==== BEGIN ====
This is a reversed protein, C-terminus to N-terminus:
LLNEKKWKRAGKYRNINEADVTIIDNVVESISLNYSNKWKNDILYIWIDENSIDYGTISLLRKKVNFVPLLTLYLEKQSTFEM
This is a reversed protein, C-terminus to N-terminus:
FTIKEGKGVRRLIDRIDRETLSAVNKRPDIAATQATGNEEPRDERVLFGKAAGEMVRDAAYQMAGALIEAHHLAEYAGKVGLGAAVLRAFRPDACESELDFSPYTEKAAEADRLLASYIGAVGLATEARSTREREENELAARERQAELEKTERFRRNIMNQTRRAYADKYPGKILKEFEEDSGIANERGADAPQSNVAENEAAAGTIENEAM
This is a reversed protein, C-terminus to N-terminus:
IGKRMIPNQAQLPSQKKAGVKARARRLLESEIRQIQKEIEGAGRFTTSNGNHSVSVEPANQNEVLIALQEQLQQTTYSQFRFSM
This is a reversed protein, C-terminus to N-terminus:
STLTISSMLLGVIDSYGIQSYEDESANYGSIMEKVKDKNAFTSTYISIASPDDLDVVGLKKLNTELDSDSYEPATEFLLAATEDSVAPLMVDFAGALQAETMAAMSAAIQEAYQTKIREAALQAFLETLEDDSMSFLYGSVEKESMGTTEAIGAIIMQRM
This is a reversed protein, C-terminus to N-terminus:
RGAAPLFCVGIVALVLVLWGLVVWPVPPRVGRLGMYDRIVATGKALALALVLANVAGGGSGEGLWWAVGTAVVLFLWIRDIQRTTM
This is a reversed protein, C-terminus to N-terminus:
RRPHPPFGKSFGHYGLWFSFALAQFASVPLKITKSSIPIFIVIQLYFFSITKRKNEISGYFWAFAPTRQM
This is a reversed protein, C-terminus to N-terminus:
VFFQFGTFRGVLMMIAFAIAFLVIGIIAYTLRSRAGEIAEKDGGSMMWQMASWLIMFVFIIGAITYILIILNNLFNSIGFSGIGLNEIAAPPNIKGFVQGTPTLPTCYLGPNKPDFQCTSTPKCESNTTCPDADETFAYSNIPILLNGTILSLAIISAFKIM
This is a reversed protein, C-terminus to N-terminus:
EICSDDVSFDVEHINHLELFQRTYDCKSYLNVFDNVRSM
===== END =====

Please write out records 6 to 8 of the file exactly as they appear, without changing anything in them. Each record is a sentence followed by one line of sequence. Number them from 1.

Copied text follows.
This is a reversed protein, C-terminus to N-terminus:
RRPHPPFGKSFGHYGLWFSFALAQFASVPLKITKSSIPIFIVIQLYFFSITKRKNEISGYFWAFAPTRQM
This is a reversed protein, C-terminus to N-terminus:
VFFQFGTFRGVLMMIAFAIAFLVIGIIAYTLRSRAGEIAEKDGGSMMWQMASWLIMFVFIIGAITYILIILNNLFNSIGFSGIGLNEIAAPPNIKGFVQGTPTLPTCYLGPNKPDFQCTSTPKCESNTTCPDADETFAYSNIPILLNGTILSLAIISAFKIM
This is a reversed protein, C-terminus to N-terminus:
EICSDDVSFDVEHINHLELFQRTYDCKSYLNVFDNVRSM